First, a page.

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Spitting the Dummy in China - My Tantrum with my Students
originally posted December 11, 2010

I try to keep this site upbeat and positive, and to make teaching in China sound like one fun class after another.  But of course there are ups and downs.  Last Wednesday I "spat the dummy" at my 1:30 Oral English Class.  I threw a temper tantrum, announced that I hadn't come fifteen thousand miles to waste my time trying to get students who are not interested in making any progress to participate in the class and that I was going to go back to Canada. That's it.  下课 (xi k get out of class; finish class)  Class over. A mere thirty minutes into the first period I stomped out of the classroom.  In short, I handled a moment of frustration very badly.

     To "spit the dummy" is Australian idiom I learned last year when I was asking about tickets to the Nigel Kennedy violin concert in Melbourne. "He spat the dummy the last time he was here, you know." the man in the tourist information center told me.  I had to ask our host what he meant, and it seems that the thing Canadians call a soother, they call a dummy.  To spit the dummy is to act like a baby and spit out your soother in a fit of temper.  What a wonderful image, and, sadly, what a great description of what I did.

Picture:  What the Australians call a dummy, we call a soother.

     Why did it happen?  I'm still not sure.  Of course I have no intention of quitting, or of going back to Canada just yet.  I'll have to apologize and try to repair the relationship with my students.  According to what I've heard, they thought the class was like every other class they've had, and didn't understand why I got so angry.  Exactly.  That class was like every other class we've had - always very frustrating. On Wednesday I just wasn't in the emotional shape to handle it any longer.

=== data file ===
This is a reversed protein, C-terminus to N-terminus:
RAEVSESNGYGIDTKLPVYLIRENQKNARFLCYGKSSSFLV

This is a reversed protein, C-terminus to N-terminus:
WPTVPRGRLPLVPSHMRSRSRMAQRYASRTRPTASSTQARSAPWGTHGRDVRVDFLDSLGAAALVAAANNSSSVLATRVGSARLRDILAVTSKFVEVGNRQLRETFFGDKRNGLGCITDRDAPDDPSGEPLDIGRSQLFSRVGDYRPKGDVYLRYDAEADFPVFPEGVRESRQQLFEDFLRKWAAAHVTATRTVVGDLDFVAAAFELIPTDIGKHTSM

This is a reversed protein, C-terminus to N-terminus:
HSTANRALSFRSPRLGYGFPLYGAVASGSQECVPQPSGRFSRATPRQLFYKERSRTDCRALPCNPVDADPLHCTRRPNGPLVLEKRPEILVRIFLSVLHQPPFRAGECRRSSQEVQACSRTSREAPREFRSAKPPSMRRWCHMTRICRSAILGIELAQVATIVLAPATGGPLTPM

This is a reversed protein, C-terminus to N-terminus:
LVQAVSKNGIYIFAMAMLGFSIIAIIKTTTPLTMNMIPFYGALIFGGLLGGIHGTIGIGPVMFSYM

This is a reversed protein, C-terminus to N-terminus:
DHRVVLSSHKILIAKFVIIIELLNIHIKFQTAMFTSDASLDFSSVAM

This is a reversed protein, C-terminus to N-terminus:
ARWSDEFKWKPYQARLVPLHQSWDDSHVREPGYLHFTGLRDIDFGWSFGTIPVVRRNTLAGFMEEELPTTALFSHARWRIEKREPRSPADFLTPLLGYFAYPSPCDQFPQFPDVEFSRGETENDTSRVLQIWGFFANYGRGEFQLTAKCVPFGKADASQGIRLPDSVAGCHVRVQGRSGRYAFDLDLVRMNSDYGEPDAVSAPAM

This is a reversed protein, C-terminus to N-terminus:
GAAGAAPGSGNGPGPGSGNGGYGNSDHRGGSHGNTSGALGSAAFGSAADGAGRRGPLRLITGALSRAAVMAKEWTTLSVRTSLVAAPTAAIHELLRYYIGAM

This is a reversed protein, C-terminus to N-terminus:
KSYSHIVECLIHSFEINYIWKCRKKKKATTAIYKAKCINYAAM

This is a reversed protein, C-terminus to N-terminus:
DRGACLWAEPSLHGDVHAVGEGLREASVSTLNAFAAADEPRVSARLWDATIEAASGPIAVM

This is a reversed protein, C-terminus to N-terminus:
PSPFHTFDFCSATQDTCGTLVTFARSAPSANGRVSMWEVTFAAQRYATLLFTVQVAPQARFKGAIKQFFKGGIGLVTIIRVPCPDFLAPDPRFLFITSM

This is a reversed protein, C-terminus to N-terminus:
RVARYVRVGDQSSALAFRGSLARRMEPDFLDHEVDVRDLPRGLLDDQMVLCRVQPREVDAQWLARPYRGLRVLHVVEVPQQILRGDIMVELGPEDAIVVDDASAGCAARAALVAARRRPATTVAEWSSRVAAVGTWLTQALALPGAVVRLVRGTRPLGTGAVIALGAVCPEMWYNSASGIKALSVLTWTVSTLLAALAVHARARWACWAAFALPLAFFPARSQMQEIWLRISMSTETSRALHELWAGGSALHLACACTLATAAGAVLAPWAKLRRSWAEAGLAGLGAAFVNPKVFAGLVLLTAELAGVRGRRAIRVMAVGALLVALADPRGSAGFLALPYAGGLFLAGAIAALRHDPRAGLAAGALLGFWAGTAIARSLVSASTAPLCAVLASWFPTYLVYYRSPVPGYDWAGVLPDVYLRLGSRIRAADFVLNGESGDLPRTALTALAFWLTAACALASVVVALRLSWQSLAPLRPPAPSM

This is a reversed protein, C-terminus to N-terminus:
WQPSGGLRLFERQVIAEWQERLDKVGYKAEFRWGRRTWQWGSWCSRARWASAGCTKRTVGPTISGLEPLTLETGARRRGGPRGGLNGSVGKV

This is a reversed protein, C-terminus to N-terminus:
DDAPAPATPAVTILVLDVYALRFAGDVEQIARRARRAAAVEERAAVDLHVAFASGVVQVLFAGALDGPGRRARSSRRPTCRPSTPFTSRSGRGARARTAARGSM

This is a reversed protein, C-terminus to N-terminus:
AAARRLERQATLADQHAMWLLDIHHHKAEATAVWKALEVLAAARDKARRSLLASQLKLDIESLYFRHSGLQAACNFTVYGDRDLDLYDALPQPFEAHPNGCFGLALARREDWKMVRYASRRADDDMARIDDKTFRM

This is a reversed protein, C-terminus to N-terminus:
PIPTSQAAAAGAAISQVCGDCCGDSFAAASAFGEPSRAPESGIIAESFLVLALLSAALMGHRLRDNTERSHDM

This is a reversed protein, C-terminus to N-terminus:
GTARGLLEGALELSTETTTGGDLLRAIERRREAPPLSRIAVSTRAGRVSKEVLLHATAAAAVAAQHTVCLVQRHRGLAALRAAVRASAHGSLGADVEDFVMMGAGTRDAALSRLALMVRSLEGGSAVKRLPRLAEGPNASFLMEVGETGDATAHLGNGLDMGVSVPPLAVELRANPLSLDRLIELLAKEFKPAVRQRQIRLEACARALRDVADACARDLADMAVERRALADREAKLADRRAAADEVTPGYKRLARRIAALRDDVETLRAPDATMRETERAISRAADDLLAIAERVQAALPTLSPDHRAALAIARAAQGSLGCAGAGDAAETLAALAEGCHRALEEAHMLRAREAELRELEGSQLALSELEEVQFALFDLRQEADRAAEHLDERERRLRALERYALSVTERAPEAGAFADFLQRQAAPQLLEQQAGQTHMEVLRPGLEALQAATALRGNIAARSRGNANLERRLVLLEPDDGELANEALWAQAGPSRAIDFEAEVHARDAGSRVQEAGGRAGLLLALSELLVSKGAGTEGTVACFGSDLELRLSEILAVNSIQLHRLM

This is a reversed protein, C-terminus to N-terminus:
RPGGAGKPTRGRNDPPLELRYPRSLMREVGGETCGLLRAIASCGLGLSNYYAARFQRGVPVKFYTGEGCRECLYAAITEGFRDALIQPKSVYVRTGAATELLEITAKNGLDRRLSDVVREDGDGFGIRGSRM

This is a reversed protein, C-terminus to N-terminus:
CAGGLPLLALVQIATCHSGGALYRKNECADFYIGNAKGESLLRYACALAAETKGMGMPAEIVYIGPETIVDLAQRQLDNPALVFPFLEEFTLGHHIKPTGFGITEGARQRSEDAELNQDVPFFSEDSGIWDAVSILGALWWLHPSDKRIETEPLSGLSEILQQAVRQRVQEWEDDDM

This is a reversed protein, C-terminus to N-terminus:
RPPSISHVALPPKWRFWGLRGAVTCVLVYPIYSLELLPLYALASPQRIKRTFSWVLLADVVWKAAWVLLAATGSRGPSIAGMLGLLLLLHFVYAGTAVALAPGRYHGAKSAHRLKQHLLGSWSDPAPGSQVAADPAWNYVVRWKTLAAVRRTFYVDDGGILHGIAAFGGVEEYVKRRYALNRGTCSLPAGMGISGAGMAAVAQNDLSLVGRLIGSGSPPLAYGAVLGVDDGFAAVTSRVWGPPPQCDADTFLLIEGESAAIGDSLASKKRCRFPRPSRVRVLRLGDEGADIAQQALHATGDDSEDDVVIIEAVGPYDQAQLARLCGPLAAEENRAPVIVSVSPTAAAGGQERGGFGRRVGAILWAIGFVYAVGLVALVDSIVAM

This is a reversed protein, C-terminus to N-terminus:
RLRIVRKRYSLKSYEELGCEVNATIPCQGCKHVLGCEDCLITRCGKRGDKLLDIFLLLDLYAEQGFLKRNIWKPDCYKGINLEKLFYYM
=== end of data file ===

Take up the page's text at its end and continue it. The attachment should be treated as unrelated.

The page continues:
What is it with that class?  They should be like all the other classes.  But their body language suggests that their dog just died, and any request for participation is met by bowed heads and a general refusal to make eye contact.  I can't figure out why the classes can be so different. 
     One thing I know is that it is my failure.  I have not engaged those students.  Maybe something I said in an earlier class has been taken the wrong way, or turned them off.  Maybe they just don't like me.  I may think I'm a likeable guy, but that is a real possibility.  I need a new approach.  I'm going to come up with something by this coming Wednesday.
     After throwing my temper tantrum, I could really feel the tension in my neck and shoulders and the bad adrenalin roaring through my head. I went home to a comforting hug from Ruth, then spent a hard ten minutes on the exercise machine, sweating out the toxins, followed by a shower.  My next class, the 3:25 Oral English class, was just wonderful.  Students were participating, having fun, making speeches, volunteering when asked, cracking jokes and laughing at and with each other.  I got a round of applause when the class ended, which is not unusual with that group of students.  What a contrast to the 1:30 class.

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